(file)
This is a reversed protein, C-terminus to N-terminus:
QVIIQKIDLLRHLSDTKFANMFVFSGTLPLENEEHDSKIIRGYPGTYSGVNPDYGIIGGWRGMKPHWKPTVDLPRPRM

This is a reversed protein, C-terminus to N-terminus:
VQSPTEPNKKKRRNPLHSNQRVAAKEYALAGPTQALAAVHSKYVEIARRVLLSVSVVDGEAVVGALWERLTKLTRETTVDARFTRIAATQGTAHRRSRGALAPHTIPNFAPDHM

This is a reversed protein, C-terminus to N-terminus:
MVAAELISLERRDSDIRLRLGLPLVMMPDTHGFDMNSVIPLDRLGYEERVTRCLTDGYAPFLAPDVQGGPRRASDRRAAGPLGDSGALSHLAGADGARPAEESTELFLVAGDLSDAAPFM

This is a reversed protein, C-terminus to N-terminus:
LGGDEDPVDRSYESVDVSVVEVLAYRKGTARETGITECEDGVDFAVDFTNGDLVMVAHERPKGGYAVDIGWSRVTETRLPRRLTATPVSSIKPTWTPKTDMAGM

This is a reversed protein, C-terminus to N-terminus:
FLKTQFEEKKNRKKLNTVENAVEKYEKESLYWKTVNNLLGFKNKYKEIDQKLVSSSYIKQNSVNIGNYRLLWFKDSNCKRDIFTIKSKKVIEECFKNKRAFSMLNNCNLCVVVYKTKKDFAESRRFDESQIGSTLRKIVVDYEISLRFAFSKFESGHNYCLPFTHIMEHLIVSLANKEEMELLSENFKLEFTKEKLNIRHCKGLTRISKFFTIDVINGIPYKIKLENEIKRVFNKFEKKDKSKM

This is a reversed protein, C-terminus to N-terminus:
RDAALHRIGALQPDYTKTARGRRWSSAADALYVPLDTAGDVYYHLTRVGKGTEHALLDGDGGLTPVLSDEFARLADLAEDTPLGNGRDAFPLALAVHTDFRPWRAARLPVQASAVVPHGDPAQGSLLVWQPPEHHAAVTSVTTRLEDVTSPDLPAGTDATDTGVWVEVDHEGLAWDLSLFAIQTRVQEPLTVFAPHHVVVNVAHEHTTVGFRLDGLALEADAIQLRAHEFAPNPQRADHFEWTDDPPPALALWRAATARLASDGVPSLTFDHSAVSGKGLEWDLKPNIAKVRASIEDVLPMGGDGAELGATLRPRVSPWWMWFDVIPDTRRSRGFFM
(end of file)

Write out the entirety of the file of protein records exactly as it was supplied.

This is a reversed protein, C-terminus to N-terminus:
QVIIQKIDLLRHLSDTKFANMFVFSGTLPLENEEHDSKIIRGYPGTYSGVNPDYGIIGGWRGMKPHWKPTVDLPRPRM

This is a reversed protein, C-terminus to N-terminus:
VQSPTEPNKKKRRNPLHSNQRVAAKEYALAGPTQALAAVHSKYVEIARRVLLSVSVVDGEAVVGALWERLTKLTRETTVDARFTRIAATQGTAHRRSRGALAPHTIPNFAPDHM

This is a reversed protein, C-terminus to N-terminus:
MVAAELISLERRDSDIRLRLGLPLVMMPDTHGFDMNSVIPLDRLGYEERVTRCLTDGYAPFLAPDVQGGPRRASDRRAAGPLGDSGALSHLAGADGARPAEESTELFLVAGDLSDAAPFM

This is a reversed protein, C-terminus to N-terminus:
LGGDEDPVDRSYESVDVSVVEVLAYRKGTARETGITECEDGVDFAVDFTNGDLVMVAHERPKGGYAVDIGWSRVTETRLPRRLTATPVSSIKPTWTPKTDMAGM

This is a reversed protein, C-terminus to N-terminus:
FLKTQFEEKKNRKKLNTVENAVEKYEKESLYWKTVNNLLGFKNKYKEIDQKLVSSSYIKQNSVNIGNYRLLWFKDSNCKRDIFTIKSKKVIEECFKNKRAFSMLNNCNLCVVVYKTKKDFAESRRFDESQIGSTLRKIVVDYEISLRFAFSKFESGHNYCLPFTHIMEHLIVSLANKEEMELLSENFKLEFTKEKLNIRHCKGLTRISKFFTIDVINGIPYKIKLENEIKRVFNKFEKKDKSKM

This is a reversed protein, C-terminus to N-terminus:
RDAALHRIGALQPDYTKTARGRRWSSAADALYVPLDTAGDVYYHLTRVGKGTEHALLDGDGGLTPVLSDEFARLADLAEDTPLGNGRDAFPLALAVHTDFRPWRAARLPVQASAVVPHGDPAQGSLLVWQPPEHHAAVTSVTTRLEDVTSPDLPAGTDATDTGVWVEVDHEGLAWDLSLFAIQTRVQEPLTVFAPHHVVVNVAHEHTTVGFRLDGLALEADAIQLRAHEFAPNPQRADHFEWTDDPPPALALWRAATARLASDGVPSLTFDHSAVSGKGLEWDLKPNIAKVRASIEDVLPMGGDGAELGATLRPRVSPWWMWFDVIPDTRRSRGFFM